Friday, April 29, 2016

The man who wrote Shakespeare (video)

Then who was the author?

The face on the portraits is a mask.
This question attracts everyone from the casually curious to the passionately academic.

Many others who fall along the compelling continuum pose the question about the greatest literary challenge of all time: understanding the author behind Shakespeare’s plays and poems.

Courtier poet Edward De Vere -- the 17th Earl of Oxford -- was identified as a candidate in 1918 by J. Thomas Looney.

(It is pronounced low-nee, and jokes serve only to detract from the seriousness of the investigation). Looney was a writer and an English teacher who assembled a profile of the author based on the contents of the body of work.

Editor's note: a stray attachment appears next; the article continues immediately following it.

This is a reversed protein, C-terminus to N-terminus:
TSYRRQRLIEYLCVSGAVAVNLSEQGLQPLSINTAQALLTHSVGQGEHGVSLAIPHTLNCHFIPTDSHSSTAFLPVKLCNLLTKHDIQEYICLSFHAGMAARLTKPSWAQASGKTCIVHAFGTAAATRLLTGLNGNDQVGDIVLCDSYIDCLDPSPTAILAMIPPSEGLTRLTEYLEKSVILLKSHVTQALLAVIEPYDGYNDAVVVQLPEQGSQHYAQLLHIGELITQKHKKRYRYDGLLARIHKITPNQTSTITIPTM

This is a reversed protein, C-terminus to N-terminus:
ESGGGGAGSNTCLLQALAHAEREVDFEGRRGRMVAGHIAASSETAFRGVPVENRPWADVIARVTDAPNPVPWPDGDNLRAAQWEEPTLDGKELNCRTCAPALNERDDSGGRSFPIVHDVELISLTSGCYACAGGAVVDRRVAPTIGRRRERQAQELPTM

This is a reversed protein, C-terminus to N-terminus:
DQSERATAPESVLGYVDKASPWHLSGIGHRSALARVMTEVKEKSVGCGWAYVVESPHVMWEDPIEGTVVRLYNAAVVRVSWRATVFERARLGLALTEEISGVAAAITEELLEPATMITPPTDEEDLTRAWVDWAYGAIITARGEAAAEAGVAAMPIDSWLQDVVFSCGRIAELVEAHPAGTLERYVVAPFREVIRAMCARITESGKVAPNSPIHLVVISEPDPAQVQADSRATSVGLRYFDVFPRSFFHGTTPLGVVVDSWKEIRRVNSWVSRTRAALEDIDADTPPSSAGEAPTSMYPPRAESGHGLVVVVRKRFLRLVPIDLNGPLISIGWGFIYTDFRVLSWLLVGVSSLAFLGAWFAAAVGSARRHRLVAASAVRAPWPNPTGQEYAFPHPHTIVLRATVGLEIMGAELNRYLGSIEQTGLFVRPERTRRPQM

Further investigation has only augmented and illuminated the case for Edward De Vere, 17th Earl of Oxford, to the point where he has become the leading candidate for the man behind the pseudonym or pen name.

Adherents to the theory, who are called Oxfordians, are a large and ever-growing group. They find the body of evidence persuasive.

The De Vere Society, founded in 1986, supports and encourages this investigation and conversation in order to reach a better, deeper understanding of the works and the world that supported their creation. More

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